Templates are still not totally typeless. They distinguish between type arguments (introduced by typename or class in C++), template template arguments, and typed template arguments. Here’s an example that shows all three kinds:

template<class T, template<class X> class F, int n>

Functional Programming in a Nutshell

“Functions operating on functions”–that’s the gist of functional programming. The rest is syntactic sugar. Some of this sugar is very important. For instance, you want to have built-in integers and lists for data types, and pattern matching for dispatching.


Here’s a very simple compile-time function in the C++ template language:

template<class T> 
struct IsPtr {
    static const bool apply = false;

If it doesn’t look much like a function to you, here it is in more normal ad-hoc notation:

IsPtr(T) {
    return false;

You can “execute” or “call” this meta-function by instantiating the template IsPtr with a type argument and accessing its member apply:


There is nothing magical about “apply”, you can call it anything (“result” or “value” are other popular identifiers). This particular meta-function returns a Boolean, but any compile-time constant may be returned. What’s more important, any type or a template may be returned. But let’s not get ahead of ourselves.

-Pattern matching

You might be wondering what the use is for a function (I’ll be dropping the “meta-” prefix in what follows) that always returns false and is called IsPtr. Enter the next weapon in the arsenal of functional programmers: pattern matching. What we need here is to be able to match function arguments to different patterns and execute different code depending on the match. In particular, we’d like to return a different value, true, for T matching the pattern T*. In the C++ metalanguage this is done by partial template specialization. It’s enough to define another template of the same name that matches a more specialized pattern, T*:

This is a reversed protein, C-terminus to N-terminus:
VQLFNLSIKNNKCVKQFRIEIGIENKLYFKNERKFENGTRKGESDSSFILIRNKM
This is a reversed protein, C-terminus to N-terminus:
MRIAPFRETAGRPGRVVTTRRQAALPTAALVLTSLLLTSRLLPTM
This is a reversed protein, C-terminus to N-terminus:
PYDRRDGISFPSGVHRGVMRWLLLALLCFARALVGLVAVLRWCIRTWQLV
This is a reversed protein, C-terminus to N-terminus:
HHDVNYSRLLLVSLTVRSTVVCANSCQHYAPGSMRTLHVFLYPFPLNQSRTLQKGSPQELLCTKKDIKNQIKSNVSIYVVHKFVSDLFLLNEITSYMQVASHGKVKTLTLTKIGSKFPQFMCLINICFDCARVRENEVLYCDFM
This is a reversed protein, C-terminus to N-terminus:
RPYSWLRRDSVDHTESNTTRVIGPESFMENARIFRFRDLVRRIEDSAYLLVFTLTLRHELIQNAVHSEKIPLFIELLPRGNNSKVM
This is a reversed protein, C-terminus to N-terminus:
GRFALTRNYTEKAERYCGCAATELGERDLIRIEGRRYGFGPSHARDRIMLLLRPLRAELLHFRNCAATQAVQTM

template<class T>
struct IsPtr<T*> {
    static const bool apply = true;

When faced with the call,


the compiler will first look for specializations of the template IsPtr, starting with the most specialized one. In our case, the argument int* matches the pattern T* so the version returning true will be instantiated. Accessing the apply member of this instantiation will result in the Boolean value true, which is exactly what we wanted. Let me rewrite this example using less obfuscated syntax.

IsPtr(T*) {
    return true;
IsPtr(T) { // default case
    return false;

D template syntax is slightly less complex than that of C++. The above example will read:

template IsPtr(T) {
    static if (is (T dummy: U*, U))
        enum IsPtr = true;
        enum IsPtr = false;
// Compile-time tests
static assert( IsPtr!(int*) );
static assert( !IsPtr!(int) );

As you can see, D offers compile-time if statements and more general pattern matching. The syntax of pattern matching is not as clear as it could be (what’s with the dummy?), but it’s more flexible. Compile-time constants are declared as enums.